PROVIDENCE — State Supreme Court Justices Francis X. Flaherty and William P. Robinson III have a message: It’s time for Rhode Islanders to require police to electronically record their questioning of suspects.
Flaherty and Robinson issued a strongly worded ruling Tuesday, calling on Rhode Island to join 25 other states and the District of Columbia in requiring, or at least encouraging, police to record custodial interrogations.
“I take this opportunity to restate my unyielding belief that this state should join the majority of our sister states that either require custodial interrogations to be recorded or that inform factfinders of the failure to do so,” Flaherty wrote. “With the stakes as high as they are, there remains no cogent reason for such a a shortcoming.”
Flaherty’s views, which Robinson endorsed, came at the tail end of ruling upholding a Providence man’s conviction for first-degree child molestation.
The high court upheld Superior Court Judge Netti C. Vogel’s refusal to suppress the audio recording of Hasim Munir’s May 2015 questioning by Providence Detectives Christopher Rotella and Joseph Hanley. Munir argued that the statements should be inadmissible at trial because the detectives violated his rights under the Fourth and Fourteenth Amendments during the course of the interview.
The recording revealed, according to the court, that the detectives frequently swore, sometimes raised their voices, and subjected Munir, 39, of Providence, to a “barrage of questions” as he remained handcuffed to the wall. The police indicated, too, that his DNA might be found on the victim’s body, even though no DNA was found at the scene.
In refusing to suppress the audio recording, Vogel observed, according to the ruling, that she was “totally unimpressed by the police tactics in this case,” but that police are permitted under the law to use vulgarity, deception, robust questioning, and to make a suspect “uncomfortable.” She concluded that although she found the motion to suppress “troubling,” the state had provided clear and convincing evidence that Munir’s statement was knowing and voluntary and not the product of threats or coercion.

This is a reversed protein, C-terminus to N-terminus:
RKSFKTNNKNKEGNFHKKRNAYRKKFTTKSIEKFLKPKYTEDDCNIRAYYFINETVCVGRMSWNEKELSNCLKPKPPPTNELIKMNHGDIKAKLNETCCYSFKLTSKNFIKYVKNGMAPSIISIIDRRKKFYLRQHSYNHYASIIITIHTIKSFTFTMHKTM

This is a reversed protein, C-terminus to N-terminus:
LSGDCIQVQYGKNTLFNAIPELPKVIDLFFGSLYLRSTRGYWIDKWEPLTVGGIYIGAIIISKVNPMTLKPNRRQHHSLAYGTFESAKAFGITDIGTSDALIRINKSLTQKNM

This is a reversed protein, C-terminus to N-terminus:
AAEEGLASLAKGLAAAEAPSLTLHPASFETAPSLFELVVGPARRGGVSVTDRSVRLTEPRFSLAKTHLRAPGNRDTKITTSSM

″[W]e are certainly not favorably impressed by the tone of the interrogation or some of the tactics employed by the detectives. ... Nevertheless, we too reach the same conclusion as the trial justice i.e., that Mr. Munir’s statements were voluntary,” Robinson wrote for the Supreme Court.
The court found that Munir did not unequivocally invoke his right to remain silent during the course of the interview.
In his concurring decision, Flaherty lamented that Vogel and the jury were deprived of the ability to assess the facial expressions and body language of those involved in the questioning because the detectives failed to capture it on video. Flaherty noted that Rotella recorded the interrogation with his own device, and could have propped his smartphone up to videotape it as well.
“I find it bewildering that depositions in civil cases are recorded with increasing frequency, but an interrogation with a defendant’s liberty on the line need not be,” Flaherty said.
Flaherty said that, in the absence of a video recording, a defendant should be entitled to an instruction informing the jury that it can consider the police department’s failure to videotape a suspect’s question when it assesses whether the statements was voluntary.
Vogel sentenced Munir, 39, of Providence, to serve 35 years, with 23 years, in prison.
A task force created by state lawmakers to study police recommended in 2012 to then-Gov. Lincoln Chafee, Chief Justice Paul A. Suttell and other state leaders that police departments statewide adopt policies requiring officers to videotape interviews with suspects of crimes that could land them in jail for life. Several departments, including the state police and Woonsocket, already have such policies in place.
Rhode Island’s accreditation standards direct all police departments to put policies in place mandating that officers videotape the entire interrogation of suspects accused of capital crimes and facing life in prison.